Gamblin Cold Wax Medium can also be used as a traditional matte varnish. Apply a thin layer of Cold Wax Medium on to the painting. With a circular motion, apply the Cold Wax paste with a lint free cloth. Cold Wax Medium can be applied as a varnish as soon as the painting is dry enough not to be disturbed by the act of applying the wax paste. For large paintings on flexible supports, consider backing the painting before applying Cold Wax Varnish. Wait approximately 24 hours and then buff the painting to the desired sheen. The Gamblin Cold Wax Varnish is easily removed with odorless mineral spirits.

Gamvar may also be used as a retouch varnish (1 part Gamvar to 5 parts OMS).

However all of these good aspects pale in comparison to the "removability" of gamvar.  If anyone has ever had to remove the varnish on a painting, fix something, and reapply it, then you know the horrors of working with a bad varnish.  Gamvar can be removed with ease.  One application of Gamsol (or a similar solvent) will take the varnish completely off.  That's good news 100 years from now when a conservator wants to clean your painting and reapply the varnish.  They won't have to rub the painting completely off just trying to get rid of the varnish. 



Info

Manufacturer:  Gamblin
Price Paid:  $10.77

Manufacturer Information:
Gamvar is a low molecular weight synthetic-resin gloss varnish developed by conservation scientists at the National Gallery. Package makes enough varnish for 8 X 10 sq feet of paintings made with oils as well as acrylics. Gamvar can also be used for retouch.

With a high refractive index similar to that of natural resins, colors are fully saturated to bring out the best in the painting.

Unlike varnishes made from natural resins like damar and mastic, Gamvar does not yellow with age or become more difficult to remove. It contains a UV stabilizer and offers some measure of protection to less lightfast pigments, depending on how thickly it is applied.
Gamvar Picture Varnish is available in the following size: 5.4 oz: 2oz (pre-mixed).


Rating

Price:  5/5
Painting Protection: 4.5/5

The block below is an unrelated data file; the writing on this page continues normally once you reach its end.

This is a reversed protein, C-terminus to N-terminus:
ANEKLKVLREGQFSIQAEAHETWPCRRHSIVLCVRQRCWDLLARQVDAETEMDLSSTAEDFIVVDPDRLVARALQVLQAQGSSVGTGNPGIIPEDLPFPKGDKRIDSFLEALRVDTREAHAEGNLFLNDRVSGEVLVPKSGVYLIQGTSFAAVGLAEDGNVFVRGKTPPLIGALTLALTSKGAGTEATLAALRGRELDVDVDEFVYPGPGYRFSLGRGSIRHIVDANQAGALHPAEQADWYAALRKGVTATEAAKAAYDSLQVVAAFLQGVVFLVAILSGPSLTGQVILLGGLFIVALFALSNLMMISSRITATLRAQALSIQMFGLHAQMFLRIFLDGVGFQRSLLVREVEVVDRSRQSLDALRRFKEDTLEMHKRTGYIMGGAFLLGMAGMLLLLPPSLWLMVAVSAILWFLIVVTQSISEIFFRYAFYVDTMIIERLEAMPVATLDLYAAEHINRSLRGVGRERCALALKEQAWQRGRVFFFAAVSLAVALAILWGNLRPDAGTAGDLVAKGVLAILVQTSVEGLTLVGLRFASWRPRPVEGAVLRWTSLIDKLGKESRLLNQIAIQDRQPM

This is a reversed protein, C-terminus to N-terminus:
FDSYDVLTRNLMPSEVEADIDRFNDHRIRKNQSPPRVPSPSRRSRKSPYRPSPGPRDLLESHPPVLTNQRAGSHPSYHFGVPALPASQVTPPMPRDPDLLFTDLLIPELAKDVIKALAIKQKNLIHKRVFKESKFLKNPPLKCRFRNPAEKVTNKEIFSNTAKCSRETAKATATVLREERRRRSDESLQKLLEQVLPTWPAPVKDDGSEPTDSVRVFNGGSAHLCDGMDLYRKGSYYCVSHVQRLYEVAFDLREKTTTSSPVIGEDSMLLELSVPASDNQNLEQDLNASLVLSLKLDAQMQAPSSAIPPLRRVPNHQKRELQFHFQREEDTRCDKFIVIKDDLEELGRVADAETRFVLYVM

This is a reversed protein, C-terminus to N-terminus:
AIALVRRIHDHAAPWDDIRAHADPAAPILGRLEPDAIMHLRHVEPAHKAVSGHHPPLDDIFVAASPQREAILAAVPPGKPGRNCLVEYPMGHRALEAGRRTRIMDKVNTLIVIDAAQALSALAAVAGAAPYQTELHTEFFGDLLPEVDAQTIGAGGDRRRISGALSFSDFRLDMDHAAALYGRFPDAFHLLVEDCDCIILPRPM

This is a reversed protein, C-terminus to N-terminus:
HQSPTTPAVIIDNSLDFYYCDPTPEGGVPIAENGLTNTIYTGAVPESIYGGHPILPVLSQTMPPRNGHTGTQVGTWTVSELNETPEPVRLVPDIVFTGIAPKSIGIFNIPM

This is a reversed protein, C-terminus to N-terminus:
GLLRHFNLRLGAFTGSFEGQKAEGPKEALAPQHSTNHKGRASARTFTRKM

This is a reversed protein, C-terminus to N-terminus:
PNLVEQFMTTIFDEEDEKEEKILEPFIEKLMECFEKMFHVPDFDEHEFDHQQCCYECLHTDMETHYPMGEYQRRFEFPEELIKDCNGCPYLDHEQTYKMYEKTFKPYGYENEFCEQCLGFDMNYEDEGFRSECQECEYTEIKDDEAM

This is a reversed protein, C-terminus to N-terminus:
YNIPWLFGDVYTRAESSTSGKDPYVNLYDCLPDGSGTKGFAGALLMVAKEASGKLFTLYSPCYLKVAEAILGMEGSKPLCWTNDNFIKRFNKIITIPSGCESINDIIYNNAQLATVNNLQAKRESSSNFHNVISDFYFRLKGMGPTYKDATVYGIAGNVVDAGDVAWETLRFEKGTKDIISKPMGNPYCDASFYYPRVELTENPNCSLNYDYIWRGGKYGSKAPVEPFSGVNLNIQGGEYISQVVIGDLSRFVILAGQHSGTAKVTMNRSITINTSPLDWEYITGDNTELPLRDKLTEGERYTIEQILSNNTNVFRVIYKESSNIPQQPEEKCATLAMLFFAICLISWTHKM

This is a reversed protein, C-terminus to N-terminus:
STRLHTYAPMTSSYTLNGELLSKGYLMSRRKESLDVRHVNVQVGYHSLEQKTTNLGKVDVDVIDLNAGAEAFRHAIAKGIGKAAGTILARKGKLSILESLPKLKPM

Archival Strength: 4.5/5
Aesthetic Quality:  4.5/5
Ease of Use: 4.5/5

Summary:

This is a low cost and extremely effective varnish.  It applies easily and is removed easily.  The fact that it has to be diluted is only a minor issue. I highly recommend giving this one a try.  It's one of the best varnishing options currently available to painters.  Give it a try and tell me what you think!  Post up your paintings before and after varnishing them.  Then we can all be the judge of what the varnish can do.

AaronReid

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Re: Gamblin: Gamvar Varnish
« Reply #1 on: July 14, 2012, 12:50:05 PM »
Thanks Jon for the review of Gamvar, I've used it to varnish a half-dozen smaller canvas and it really does work great. Mixing it up is straight forward, and it is easy to apply. I was always a bit timid about the complexity of varnishing oil paintings, but the Gamvar product documentation was clear & informative and I varnished three smaller sketches my first time using the product.

Edges

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Re: Gamblin: Gamvar Varnish
« Reply #2 on: July 15, 2012, 10:21:21 AM »
thanks for the review Jon, I haven't varnished anything yet so this was perfect timing. i wonder, could you do another review on Liquitex's Soluvar Varnish, I think it was Schmid that recommended it.

"VARNISH: I always apply a finish varnish to a painting when it is sufficiently dry. I allow at least three months of drying time for a work with average paint thickness, and six months for the more heavily painted. I like to use SoluvarÒ gloss final picture varnish diluted 1:1 with pure turpentine. SoluvarÒ is made by LiquitexÒ. It is recommended by most conservators because it does not yellow with age, and it can be easily removed with turpentine if necessary. I prefer to apply it with a 2”wide bristle brush or an ordinary varnishing brush from my hardware store. Damar varnish works well too, though it will yellow slightly in time. "

It would be cool to see some reviews and different medium combinations as well.
"I then do a larger version in my studio using a photo as reference for drawing and detail. The larger painting is always worse, and i feel stupid."

AllaPrima

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Re: Gamblin: Gamvar Varnish
« Reply #3 on: July 15, 2012, 10:49:04 AM »
Wonderful review, Jonathan, thanks!  I haven't varnished anything yet, either, but when I do these tips will be most useful and I will try it out on sketches first...nice idea, Aaron.
"Painting is easy, you put the right color in the right place."~ Edgar Payne

JonathanHardesty

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Re: Gamblin: Gamvar Varnish
« Reply #4 on: July 16, 2012, 08:31:25 AM »
Awesome feedback guys.  I've got that soluvar on the list now.  That's a great suggestion.  I've also got an amber varnish on the list as well...very interesting stuff. ;)...the amber one is expensive too haha.